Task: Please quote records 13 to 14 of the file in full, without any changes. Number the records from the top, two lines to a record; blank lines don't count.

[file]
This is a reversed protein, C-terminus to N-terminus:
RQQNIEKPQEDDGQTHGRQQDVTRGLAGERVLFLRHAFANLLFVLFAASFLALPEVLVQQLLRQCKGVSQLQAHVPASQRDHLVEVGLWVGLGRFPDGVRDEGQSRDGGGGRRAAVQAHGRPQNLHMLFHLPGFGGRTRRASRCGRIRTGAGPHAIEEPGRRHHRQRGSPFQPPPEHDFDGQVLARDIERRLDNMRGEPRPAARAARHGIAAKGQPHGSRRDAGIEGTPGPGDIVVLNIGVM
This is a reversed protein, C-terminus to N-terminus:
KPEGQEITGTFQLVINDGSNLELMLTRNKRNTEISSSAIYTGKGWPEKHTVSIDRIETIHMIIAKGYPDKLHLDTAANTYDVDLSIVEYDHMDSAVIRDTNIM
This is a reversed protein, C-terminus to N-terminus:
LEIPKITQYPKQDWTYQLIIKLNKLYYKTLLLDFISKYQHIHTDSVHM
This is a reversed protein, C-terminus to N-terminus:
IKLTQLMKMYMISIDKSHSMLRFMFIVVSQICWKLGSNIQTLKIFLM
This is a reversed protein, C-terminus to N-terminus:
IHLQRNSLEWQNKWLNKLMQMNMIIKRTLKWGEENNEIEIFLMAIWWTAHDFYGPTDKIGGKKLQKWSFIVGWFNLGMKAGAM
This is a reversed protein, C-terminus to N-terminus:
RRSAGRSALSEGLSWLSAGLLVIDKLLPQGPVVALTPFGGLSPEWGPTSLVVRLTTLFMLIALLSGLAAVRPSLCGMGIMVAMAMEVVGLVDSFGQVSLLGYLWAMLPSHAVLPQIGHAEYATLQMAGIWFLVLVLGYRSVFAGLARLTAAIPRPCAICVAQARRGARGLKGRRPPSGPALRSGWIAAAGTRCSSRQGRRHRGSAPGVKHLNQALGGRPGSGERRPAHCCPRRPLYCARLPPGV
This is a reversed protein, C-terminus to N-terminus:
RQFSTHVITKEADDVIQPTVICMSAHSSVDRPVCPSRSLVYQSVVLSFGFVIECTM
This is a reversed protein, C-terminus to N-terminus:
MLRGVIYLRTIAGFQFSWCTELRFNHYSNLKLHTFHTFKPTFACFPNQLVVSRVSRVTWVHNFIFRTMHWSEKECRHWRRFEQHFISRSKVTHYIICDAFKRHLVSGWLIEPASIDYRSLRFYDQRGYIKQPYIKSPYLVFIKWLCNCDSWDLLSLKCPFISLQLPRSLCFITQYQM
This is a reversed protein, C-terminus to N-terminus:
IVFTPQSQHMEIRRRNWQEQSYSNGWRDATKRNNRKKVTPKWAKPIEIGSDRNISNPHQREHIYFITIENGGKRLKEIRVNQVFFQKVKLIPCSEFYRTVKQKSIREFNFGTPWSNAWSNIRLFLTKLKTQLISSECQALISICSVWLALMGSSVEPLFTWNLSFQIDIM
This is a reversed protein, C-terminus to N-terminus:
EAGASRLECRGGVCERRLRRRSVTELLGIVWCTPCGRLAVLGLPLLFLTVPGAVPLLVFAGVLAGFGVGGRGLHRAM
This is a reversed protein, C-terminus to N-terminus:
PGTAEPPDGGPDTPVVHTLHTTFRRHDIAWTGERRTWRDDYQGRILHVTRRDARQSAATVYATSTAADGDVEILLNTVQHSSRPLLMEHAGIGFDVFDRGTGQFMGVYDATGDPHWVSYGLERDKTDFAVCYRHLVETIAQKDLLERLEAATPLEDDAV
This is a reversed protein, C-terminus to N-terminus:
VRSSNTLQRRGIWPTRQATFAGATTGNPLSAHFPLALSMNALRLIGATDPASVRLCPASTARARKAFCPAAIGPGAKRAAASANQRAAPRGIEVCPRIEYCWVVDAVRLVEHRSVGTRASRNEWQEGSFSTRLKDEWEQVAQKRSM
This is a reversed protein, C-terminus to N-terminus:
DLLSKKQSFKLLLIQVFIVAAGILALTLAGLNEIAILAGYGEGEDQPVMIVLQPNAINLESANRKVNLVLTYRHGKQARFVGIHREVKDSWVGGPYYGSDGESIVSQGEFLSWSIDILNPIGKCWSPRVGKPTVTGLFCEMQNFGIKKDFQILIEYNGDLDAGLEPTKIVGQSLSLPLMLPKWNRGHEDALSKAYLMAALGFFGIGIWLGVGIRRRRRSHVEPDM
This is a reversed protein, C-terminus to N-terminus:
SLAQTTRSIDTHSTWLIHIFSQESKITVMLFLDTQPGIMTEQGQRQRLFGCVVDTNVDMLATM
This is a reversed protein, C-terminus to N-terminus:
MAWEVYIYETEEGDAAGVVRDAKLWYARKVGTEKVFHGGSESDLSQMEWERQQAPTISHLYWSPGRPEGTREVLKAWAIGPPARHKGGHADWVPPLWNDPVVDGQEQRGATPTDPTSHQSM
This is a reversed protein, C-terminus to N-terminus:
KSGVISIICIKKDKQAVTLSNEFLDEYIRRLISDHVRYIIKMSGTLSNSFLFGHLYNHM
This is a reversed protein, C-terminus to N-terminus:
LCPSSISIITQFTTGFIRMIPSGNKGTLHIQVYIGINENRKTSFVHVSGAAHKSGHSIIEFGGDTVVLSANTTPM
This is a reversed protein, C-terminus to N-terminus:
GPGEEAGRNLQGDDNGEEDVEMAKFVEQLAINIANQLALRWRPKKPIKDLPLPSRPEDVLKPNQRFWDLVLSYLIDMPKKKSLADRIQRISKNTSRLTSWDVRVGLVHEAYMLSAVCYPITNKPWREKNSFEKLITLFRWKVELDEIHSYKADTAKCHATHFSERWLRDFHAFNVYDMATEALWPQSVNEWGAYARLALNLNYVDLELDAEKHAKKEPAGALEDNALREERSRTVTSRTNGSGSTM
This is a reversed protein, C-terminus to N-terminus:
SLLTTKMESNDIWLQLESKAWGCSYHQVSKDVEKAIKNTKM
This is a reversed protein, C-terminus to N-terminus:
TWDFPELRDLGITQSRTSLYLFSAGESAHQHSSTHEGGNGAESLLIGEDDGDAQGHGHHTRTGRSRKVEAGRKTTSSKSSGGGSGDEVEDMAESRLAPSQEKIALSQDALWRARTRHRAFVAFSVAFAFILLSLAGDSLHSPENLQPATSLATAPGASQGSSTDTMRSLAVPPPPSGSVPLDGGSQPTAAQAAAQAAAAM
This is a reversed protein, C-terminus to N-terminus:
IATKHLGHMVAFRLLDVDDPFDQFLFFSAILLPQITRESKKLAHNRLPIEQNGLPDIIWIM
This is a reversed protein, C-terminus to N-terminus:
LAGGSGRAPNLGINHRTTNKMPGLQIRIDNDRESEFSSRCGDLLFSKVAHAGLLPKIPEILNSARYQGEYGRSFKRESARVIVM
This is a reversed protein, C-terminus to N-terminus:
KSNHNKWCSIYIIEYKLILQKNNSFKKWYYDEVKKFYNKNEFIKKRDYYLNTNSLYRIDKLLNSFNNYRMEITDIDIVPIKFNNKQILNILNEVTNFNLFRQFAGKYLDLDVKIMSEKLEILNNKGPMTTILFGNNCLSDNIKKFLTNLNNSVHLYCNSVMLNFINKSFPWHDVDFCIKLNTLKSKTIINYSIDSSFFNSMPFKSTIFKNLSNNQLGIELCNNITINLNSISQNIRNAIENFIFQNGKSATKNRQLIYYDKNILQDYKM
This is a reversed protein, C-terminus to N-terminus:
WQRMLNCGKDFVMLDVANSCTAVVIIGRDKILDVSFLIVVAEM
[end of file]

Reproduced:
This is a reversed protein, C-terminus to N-terminus:
DLLSKKQSFKLLLIQVFIVAAGILALTLAGLNEIAILAGYGEGEDQPVMIVLQPNAINLESANRKVNLVLTYRHGKQARFVGIHREVKDSWVGGPYYGSDGESIVSQGEFLSWSIDILNPIGKCWSPRVGKPTVTGLFCEMQNFGIKKDFQILIEYNGDLDAGLEPTKIVGQSLSLPLMLPKWNRGHEDALSKAYLMAALGFFGIGIWLGVGIRRRRRSHVEPDM
This is a reversed protein, C-terminus to N-terminus:
SLAQTTRSIDTHSTWLIHIFSQESKITVMLFLDTQPGIMTEQGQRQRLFGCVVDTNVDMLATM